527). Plaintiff uses hearing aids, contact lenses, and hand
splints. (R. 530). He reported that he has no problems
getting along with others and noted that stress or changes in
schedule can cause him difficulty completing tasks. (R.
Medical Evidence of Disability
disability claim stems from complaints of widespread joint
pain, mobility issues, chronic and severe neck pain, muscle
spasms, constant fatigue, sensorineural hearing loss,
irritable bowel syndrome, spine problems, and leg and foot
issues. (Dkt. No. 11, p. 13). He also reports suffering from
anxiety, depression, agitation, impaired attention span,
sleep problems, and suicidal ideation. (Id.).
Plaintiff claims that he has struggled with these conditions
since 2008 and has received treatment from a number of
began receiving treatment for ear and hearing problems in
2008, which led to multiple surgeries for tympanostomy
between 2011 and 2015. (See generally R. 747-887).
Plaintiff has worn hearing aids since 2008. (R. 749). In
2013, test results showed chronic bilateral sensorineural
hearing loss that was “moderate to severe” in the
right ear and “mild to moderately severe” in the
left ear. (R. 846).
Dr. Mikhail Strut
November 2013, Plaintiff presented to Dr. Mikhail Strut for
treatment of his chronic pain symptoms. (R. 918-20).
Plaintiff reported that he had generalized pain throughout
his body for many years and had previously been treated with
prolotherapy by another doctor. (R. 918). Plaintiff reported
that his current pain was a six on a ten-point scale but
noted that it typically ranged anywhere between a five and a
ten. (Id.). Dr. Strut diagnosed Plaintiff with:
chronic cervical spine pain; cervical ligamentous
dysfunction; cervical muscle spasm; cervical enthesopathy;
cranio-cervical headaches; lumbar enthesopathy; lumbar muscle
spasms; sacroiliitis; and chronic lumbar pain. (R. 919). Over
the next several years, Dr. Strut treated Plaintiff's
pain symptoms with prolotherapy injections throughout his
body. (See generally R. 889-928). Dr. Strut's
treatment records frequently note Plaintiff's depressed
mood and flat affect. (See e.g., R. 899, 912, 921).
Dr. Howard Philip Levy
April 2015, Plaintiff was seen by Dr. Howard Philip Levy at
Johns Hopkins Medical Center for a genetic evaluation for
Ehlers Danlos syndrome and Stickler syndrome. (R. 930- 35).
Dr. Levy diagnosed Plaintiff with Stickler syndrome based on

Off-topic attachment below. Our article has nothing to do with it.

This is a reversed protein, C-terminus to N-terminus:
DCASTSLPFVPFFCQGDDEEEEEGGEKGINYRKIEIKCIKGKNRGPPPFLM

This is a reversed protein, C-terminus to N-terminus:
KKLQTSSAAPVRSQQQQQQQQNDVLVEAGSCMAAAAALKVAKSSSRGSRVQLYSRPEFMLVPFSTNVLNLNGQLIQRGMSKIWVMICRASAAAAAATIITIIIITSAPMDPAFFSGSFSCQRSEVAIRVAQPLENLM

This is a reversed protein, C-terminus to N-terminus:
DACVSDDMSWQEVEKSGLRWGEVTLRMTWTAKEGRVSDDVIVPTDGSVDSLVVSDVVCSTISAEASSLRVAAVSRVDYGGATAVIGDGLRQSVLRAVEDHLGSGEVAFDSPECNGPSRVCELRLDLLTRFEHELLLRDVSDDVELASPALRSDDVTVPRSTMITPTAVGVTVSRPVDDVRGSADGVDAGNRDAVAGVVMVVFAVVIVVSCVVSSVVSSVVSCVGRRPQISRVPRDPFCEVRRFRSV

“[h]is personal and family history of sensorineural
hearing loss and high myopia, combined with his flat facial
profile, very high/narrow palate, submucous cleft palate, and
aches [and] pains . . . .” (R. 933). With regard to
Plaintiff's pain symptoms, Dr. Levy wrote that
“pain is a common problem in Stickler syndrome, ”
and noted that “there is no simple solution.”
(Id.). Dr. Levy then listed a number of
recommendations that Plaintiff should follow, including: (1)
avoidance of high-impact activity and resistance exercise;
(2) improvement of joint stability by increasing muscle tone
through low resistance exercise like walking, swimming, and
yoga; (3) recognizing and not exceeding current physical
limitations by minimizing resistance and avoiding excess
repetition; and (4) attending physical therapy. (R. 934). Dr.
Levy also diagnosed Plaintiff with asthma and congenital
bilateral sensorineural hearing loss. (Id.).
Dr. Manish Saha
2015, Plaintiff presented to Dr. Manish Saha complaining of
continued joint pain. (R. 1687-91). Dr. Saha noted that
Plaintiff was in graduate school but had recently taken
medical leave due to difficulties with pain and an inability
to stay on top of his schoolwork. (R. 1689). Dr. Saha
confirmed Plaintiff's Stickler syndrome diagnosis and
also diagnosed Plaintiff with depression. (R. 1689-90).
Plaintiff saw Dr. Saha again in June and July of 2015 for
treatment of his pain symptoms. (R. 1678-86). Dr. Saha noted
that “there is no treatment for [Stickler syndrome]
other than ongoing therapy and managing symptoms.” (R.
1681). Dr. Saha prescribed a Fentanyl patch and a neck brace
to help with Plaintiff's neck pain. (R. 1685).
continued to see Dr. Saha through March 2017 for his
pain-related symptoms. (R. 1911-61). The medical records show
that Plaintiff consistently complained of generalized pain
symptoms and that he continued to experience fatigue and
difficulty sleeping. (See e.g., R. 1911, 1914,
1931-32). Dr. Saha saw Plaintiff for a preoperative visit on
March 13, 2017. (R. 1959-61). Plaintiff underwent surgery for
a spinal fusion surgery on March 28, 2017. (R. 1973-41).
After the operation, Plaintiff continued to complain of the
same symptoms he had prior to the surgery. (R. 1983-84).
Doctors determined that Plaintiff might also benefit from
additional surgery to fuse other areas of his spine.
Dr. Ernest Enzien
2016, Plaintiff was seen by Dr. Ernest Enzien for his primary
care. (R. 1764- 67). Dr. Enzien reported that Plaintiff
suffered from Stickler syndrome, depression and anxiety and
noted that his prognosis was “guarded.” (R.
1764). Plaintiff suffered from pain in all of his joints that
worsened for no apparent reason. (Id.). Plaintiff
reported that his pain was generally a six or seven on a
ten-point scale. (Id.). Dr. Enzien noted that
Plaintiff's condition would be expected to last more than
twelve months and that Plaintiff's depression and anxiety
were affecting his physical condition. (Id.). Dr.
Enzien noted that Plaintiff suffered from muscle weakness and
chronic pain and fatigue. (R. 1765). He also determined that
Plaintiff had “significant limitations” with
reaching, handling, and fingering. (R. 1766). Dr. Enzien also
found Plaintiff's condition would cause him to be
off-task for at least 25 percent of the ...